Virtual Colonoscopy

For many people with insoluble digestive problems, a physical examination of the colon by means of a colonoscopy is advised. Colonoscopy is also the diagnostic tool of choice (after an initial stool test) to diagnose bowel cancer - and for many people with unsolved bowel problems, the under-lying fear of undiagnosed cancer is always present.

However, colonoscopy - the pushing of a long flexible tube with a tiny camera at its end, up through the colon via the rectum - is an unpleasant, embarrassing and often painful procedure, especially for those suffering from digestive disorders. So the take-up on colonoscopies is very low.

But now a new, state-of-the-art, ‘virtual’ colonoscopy can give, via some clever computer technology, a more detailed view of the colon than a standard colonoscopy, with a minimal amount of discomfort and embarrassment.

Professor Nick Read, chair of the IBS Network, took his colon along to be inspected - and describes the procedure.

Colonic symptoms usually mean painful and embarrassing investigations. Not any more! Imagine being able to have the whole of your colon inspected in great detail without the pain of having six feet of thick plastic tubing manoeuvred around inside you, or having a pint or so of viscous barium pumped into the colon. Impossible? Not so.

Recently, I was invited to experience a virtual colonoscopy in the service of the members of the IBS Network. A very noble gesture, I thought. But after spending Bank Holiday Monday drinking large quantities of Miso Soup (without the bits) and flushing my system out with Picolax, my bottom was sore and I was feeling distinctly less ennobled.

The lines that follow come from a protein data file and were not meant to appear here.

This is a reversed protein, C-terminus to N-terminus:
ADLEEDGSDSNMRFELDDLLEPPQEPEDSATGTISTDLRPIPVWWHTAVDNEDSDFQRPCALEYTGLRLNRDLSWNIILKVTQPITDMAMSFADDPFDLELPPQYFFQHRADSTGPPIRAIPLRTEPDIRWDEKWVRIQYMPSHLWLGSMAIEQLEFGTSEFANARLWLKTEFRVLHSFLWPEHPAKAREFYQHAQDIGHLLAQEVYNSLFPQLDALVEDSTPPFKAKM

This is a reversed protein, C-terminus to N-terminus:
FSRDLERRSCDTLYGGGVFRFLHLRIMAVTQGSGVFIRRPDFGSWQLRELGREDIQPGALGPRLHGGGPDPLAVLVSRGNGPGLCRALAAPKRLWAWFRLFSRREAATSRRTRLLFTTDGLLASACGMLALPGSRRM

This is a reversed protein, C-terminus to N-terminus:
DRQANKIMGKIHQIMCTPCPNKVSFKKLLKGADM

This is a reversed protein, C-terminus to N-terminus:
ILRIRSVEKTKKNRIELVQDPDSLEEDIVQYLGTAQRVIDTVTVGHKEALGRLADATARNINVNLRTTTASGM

Clean both outside and in, I caught the early train to London for my appointment at the European Scanning Centre at 68 Harley Street. Despite my rumbling tummy, I allowed myself to be escorted by a pleasant young lady down to the basement where I put on a pale blue robe, which did up at the back, and a Japanese dressing gown and slippers. I was allowed to keep the slippers! Then a staff member with a well-practised line of humour told me to lie on the narrow platform that went inside the scanner and with great skill, inserted a catheter in a vein in my arm and slid a very small lubricated tube into my bottom. An intravenous injection of Buscopan dried my mouth and caused a not unpleasant fluttering in my chest, while at the other end, the insufflation of air into my rectum produced a rather pleasurable bubbling sensation in the pelvis and abdomen.

Floating through the Scanner
Then, as the contrast medium was infused to outline the blood vessels and kidneys, I was overwhelmed by a sensation of warmth, first in the throat, then over the eyes and all over the body. Adrift on a strange sensual journey, I did not really care what happened next. So, folding my arms above my head and holding my breath, I was slowly propelled through the ring of the scanner, amid lots of buzzing and whirring. This was repeated four times, twice on my front and twice on my back. Then the intravenous catheter and rectal tube were removed and it was all over: just half an hour from start to finish.

Although I was conscious of a rather distended abdomen, I was still able to enjoy two cups of nice peppermint tea and a smoked salmon and salad sandwich. There was just one moment of anxiety when I discovered that it was a little difficult to pass urine and to expel the air they had pumped inside the colon but within ten minutes that had passed and while chatting amiably to the director, Dr Jenkins, I was able to evacuate the gas without any sound or smell.

How Does it Work?
Dr Jenkins’ day job was as a consultant endocrinologist at St Bartholomew’s Hospital. He explained that the virtual colonoscopy employed an electron beam from a rotating tungsten crystal to bounce off the inside surface of the colon and generate hundreds of thin images throughout the entire length of the colon. By some clever computer technology that was quite beyond me, these images are reconstructed to yield a highly detailed continuous image of the colon all the way from the anus to the caecum.